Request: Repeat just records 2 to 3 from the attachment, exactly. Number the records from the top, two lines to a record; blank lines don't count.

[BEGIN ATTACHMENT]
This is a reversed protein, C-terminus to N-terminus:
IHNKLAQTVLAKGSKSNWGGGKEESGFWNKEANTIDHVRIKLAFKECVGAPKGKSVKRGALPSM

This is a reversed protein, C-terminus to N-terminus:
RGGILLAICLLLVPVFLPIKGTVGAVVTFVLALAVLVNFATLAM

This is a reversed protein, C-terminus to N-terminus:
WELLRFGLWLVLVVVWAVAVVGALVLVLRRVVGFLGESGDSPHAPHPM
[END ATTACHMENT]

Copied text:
This is a reversed protein, C-terminus to N-terminus:
RGGILLAICLLLVPVFLPIKGTVGAVVTFVLALAVLVNFATLAM

This is a reversed protein, C-terminus to N-terminus:
WELLRFGLWLVLVVVWAVAVVGALVLVLRRVVGFLGESGDSPHAPHPM